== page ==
Protecting surfaces from bacterial colonization and biofilm development is an important challenge for the medical sector, particularly when it comes to biomedical devices and implants that spend longer periods in contact with the human body. A particularly difficult challenge is ensuring long-term protection, which is usually attempted by ensuring sustained release of antibacterial compounds loaded onto various coatings. Graphene have a considerable potential to reversibly interact water insoluble molecules, which makes them promising cargo systems for sustained release of such compounds. In this study, we developed graphene coatings that act as carriers capable of sustained release of usnic acid (UA), and hence enable long-term protection of surfaces against colonization by bacterial pathogens Staphylococcus aureus and Staphylococcus epidermidis. Our coatings exhibited several features that made them particularly effective for antibiofilm protection: (i) UA was successfully integrated with the graphene material, (ii) a steady release of UA was documented, (iii) steady UA release ensured strong inhibition of bacterial biofilm formation. Interestingly, even after the initial burst release of UA, the second phase of steady release was sufficient to block bacterial colonization. Based on these results, we propose that graphene coatings loaded with UA can serve as effective antibiofilm protection of biomedical surfaces.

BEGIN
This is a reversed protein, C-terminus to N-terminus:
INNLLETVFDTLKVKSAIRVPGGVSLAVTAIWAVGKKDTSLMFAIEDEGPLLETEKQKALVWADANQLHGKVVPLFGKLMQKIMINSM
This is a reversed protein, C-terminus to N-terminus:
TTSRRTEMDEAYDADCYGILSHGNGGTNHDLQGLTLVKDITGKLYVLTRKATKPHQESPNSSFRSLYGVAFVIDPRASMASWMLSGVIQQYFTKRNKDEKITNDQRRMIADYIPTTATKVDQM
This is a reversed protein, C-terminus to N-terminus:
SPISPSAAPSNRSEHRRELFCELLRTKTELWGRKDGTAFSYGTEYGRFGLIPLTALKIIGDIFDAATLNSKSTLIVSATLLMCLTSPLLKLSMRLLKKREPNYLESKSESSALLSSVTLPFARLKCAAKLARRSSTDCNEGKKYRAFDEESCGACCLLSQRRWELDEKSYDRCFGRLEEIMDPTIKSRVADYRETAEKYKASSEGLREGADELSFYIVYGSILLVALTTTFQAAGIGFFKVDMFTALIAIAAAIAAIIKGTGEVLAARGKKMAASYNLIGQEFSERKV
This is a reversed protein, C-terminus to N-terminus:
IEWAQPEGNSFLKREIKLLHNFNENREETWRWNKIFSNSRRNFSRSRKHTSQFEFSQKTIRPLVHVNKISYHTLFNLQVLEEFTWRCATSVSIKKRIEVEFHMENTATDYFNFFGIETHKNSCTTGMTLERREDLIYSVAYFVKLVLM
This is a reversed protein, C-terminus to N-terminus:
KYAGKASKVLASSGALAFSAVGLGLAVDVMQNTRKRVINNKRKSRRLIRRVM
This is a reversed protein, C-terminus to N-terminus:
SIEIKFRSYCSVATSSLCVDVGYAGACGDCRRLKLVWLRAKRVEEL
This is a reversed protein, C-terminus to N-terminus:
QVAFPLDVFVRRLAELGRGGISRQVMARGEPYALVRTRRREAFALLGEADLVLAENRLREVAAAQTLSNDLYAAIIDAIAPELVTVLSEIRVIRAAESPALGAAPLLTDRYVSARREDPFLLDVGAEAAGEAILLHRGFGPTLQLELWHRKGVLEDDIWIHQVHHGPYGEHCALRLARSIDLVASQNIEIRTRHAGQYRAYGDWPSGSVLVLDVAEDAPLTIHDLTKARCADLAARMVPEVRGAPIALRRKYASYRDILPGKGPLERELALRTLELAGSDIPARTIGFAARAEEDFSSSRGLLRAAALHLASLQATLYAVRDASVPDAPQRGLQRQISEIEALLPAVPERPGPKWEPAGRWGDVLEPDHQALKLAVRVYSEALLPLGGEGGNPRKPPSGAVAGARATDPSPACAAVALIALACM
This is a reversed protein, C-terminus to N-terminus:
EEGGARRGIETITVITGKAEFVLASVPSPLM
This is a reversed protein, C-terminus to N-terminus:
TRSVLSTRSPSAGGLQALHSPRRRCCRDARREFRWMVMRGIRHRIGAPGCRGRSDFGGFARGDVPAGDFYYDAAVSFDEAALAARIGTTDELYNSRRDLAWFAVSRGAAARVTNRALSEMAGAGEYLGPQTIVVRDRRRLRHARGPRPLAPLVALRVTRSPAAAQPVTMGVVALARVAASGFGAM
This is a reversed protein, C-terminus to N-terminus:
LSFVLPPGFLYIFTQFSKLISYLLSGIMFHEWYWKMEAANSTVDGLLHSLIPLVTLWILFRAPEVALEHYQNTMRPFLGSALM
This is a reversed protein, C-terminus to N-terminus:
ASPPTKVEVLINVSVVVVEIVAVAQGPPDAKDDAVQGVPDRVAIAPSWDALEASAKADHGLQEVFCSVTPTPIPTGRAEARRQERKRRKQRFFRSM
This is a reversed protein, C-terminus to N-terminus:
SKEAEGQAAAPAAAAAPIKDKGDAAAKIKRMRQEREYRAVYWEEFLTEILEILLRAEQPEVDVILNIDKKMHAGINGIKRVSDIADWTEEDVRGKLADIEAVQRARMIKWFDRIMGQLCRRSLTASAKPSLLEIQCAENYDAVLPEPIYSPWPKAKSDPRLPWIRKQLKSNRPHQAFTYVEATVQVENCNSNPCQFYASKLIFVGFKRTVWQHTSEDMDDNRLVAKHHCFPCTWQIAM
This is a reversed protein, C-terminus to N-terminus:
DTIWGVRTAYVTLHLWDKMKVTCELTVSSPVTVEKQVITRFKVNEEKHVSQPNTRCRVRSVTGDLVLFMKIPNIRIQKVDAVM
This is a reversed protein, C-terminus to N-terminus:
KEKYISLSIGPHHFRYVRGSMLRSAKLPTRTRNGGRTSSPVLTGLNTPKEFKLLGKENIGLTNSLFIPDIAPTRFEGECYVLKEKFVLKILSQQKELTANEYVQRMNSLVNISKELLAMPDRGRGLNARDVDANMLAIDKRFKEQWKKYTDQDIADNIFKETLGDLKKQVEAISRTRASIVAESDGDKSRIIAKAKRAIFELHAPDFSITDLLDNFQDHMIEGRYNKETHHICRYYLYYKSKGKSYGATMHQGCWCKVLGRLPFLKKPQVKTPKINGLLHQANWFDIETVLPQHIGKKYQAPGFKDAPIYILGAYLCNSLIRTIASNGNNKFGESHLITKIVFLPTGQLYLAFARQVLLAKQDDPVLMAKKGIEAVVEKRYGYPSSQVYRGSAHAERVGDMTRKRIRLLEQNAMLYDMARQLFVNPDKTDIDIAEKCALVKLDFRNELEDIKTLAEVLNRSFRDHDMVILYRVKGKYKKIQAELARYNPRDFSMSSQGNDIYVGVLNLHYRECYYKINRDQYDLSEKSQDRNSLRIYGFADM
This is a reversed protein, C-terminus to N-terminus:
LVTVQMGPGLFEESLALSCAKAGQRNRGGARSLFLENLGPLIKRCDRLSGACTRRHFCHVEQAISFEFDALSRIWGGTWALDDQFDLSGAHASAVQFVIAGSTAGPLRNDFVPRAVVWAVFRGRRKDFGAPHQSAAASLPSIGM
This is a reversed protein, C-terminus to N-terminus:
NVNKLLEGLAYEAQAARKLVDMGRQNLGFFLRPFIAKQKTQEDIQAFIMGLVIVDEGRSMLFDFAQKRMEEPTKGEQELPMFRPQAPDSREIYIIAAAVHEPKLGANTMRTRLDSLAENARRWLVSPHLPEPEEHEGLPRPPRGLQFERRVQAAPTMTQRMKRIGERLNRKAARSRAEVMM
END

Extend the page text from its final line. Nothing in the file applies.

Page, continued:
Bibliographical noteFunding Information:
This work was supported by grants from SIO-Grafen, a joint investment of VINNOVA, Formas, and Energimyn-digheten, Formas and ÅForsk to I.M. and Vetenskapsrådet to S.P.
© 2021, The Author(s).